Food & Nutrients To Consume Each Trimester
Written by: Co-Founder Amanda Capriglione, RDN, CDN
Medically Reviewed by Dr. Nicole Palmer, DO
In This Article
Eating for two? It’s more like nourishing for two (or more!). Pregnant women need all the nutrients and only need extra calories in the 2nd and 3rd trimesters. During the 1st trimester, some women can find it difficult to keep anything down—thanks to morning sickness. Nutrients from food (and extra nutrients from prenatal vitamins) are vital during each trimester in pregnancy. Counting calories isn’t necessary during pregnancy (let your appetite be your guide! Hint: it usually increases in the 2nd and 3rd trimesters – hello biology!) but making sure your meals are full of foods that nourish you and your baby’s growth is of utmost importance. To actually create life is just an amazing part of life.
Below you’ll find important nutrients and their corresponding foods for each trimester. Aim to consume at least two servings of these nutrients daily. Hint: some foods contain multiple nutrients! Continue to consume all of these nutrients throughout each stage of pregnancy! There’s also no need to drive yourself crazy and count each nutrient down to the milligram. Eating various foods plus a prenatal vitamin (link) will ensure that you and your baby get what you need to thrive!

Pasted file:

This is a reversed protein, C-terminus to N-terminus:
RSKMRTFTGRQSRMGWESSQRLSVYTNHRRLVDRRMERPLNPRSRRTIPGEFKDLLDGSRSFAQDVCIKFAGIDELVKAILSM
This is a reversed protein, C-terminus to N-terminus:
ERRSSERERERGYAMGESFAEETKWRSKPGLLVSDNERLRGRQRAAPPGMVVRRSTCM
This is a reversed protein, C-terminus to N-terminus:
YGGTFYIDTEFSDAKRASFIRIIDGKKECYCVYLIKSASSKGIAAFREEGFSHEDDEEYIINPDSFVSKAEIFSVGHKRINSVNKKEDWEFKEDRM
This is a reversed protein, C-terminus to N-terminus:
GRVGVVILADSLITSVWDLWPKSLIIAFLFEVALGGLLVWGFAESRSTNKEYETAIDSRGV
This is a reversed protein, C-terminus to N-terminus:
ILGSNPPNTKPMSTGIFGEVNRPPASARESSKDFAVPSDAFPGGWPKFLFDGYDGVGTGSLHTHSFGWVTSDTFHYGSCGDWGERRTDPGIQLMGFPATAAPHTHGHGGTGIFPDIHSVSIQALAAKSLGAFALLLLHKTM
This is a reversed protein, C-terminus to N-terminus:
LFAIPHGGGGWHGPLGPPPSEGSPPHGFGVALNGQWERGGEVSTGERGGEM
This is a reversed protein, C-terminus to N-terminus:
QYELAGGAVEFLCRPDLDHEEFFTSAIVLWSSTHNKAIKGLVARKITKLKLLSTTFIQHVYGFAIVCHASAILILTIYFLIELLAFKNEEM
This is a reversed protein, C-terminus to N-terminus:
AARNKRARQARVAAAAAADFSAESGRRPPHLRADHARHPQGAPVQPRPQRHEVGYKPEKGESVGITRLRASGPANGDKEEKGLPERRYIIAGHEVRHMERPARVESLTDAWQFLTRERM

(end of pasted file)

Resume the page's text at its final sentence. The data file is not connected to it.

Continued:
THE FIRST TRIMESTER
The first trimester is a critical developmental period for your growing baby. From 1-13 weeks, embryonic growth consists of central nervous system development, heart, digestive system development, eyes, ears, palate, teeth, and external genital development. With the help of food and nutrition, all of this development and growth happens in a tiny little baby! Some women tend to become nauseous during the first trimester of pregnancy, most likely due to hormones. Women typically “crave” carbohydrate-type foods like bread or pasta to help combat nausea. It’s important to just eat anything that you can keep down and continue to take a prenatal vitamin to ensure optimal nutrient intake.
IMPORTANT NUTRIENTS AND FOODS FOR THE FIRST TRIMESTER
Healthy Fats like Omega 3’s and unsaturated fats are important for brain and tissue development. Docosahexaenoic acid (DHA) is a type of Omega 3.
Consume foods like salmon, walnuts, and chia seeds for Omega 3 fatty acids. Nuts/nut butter, whole milk dairy, and avocado are heart-healthy unsaturated fats. We love roasted salmon with veggies, peanut butter on apples, and Mama’s guac.
Pregnant women need 200 mcg daily. Try to take a complete prenatal with DHA.
Folate helps to prevent birth defects of the brain and spinal cord like spina-bifida. During the first trimester, the baby’s nervous system begins to develop therefore a sufficient amount of folate is vital.
Leafy greens, legumes, and eggs contain folate. Look for methylfolate in prenatal vitamins, which is the most absorbable form. We love making egg omelets with lots of veggies and lentil soup.
Pregnant women need 600 mcg of folate daily.
Choline is necessary for early brain development and the communication between cells and gene expression. It also helps produce the neurotransmitter, acetylcholine, which is essential for memory, mood, muscle control, and other nervous system functions.
Foods that contain choline include eggs, cooked cod, soymilk, red potatoes, wheat germ, and cooked quinoa. Add soymilk to smoothies, bake fish with olive oil and spices, and cook omelets with potatoes and veggies.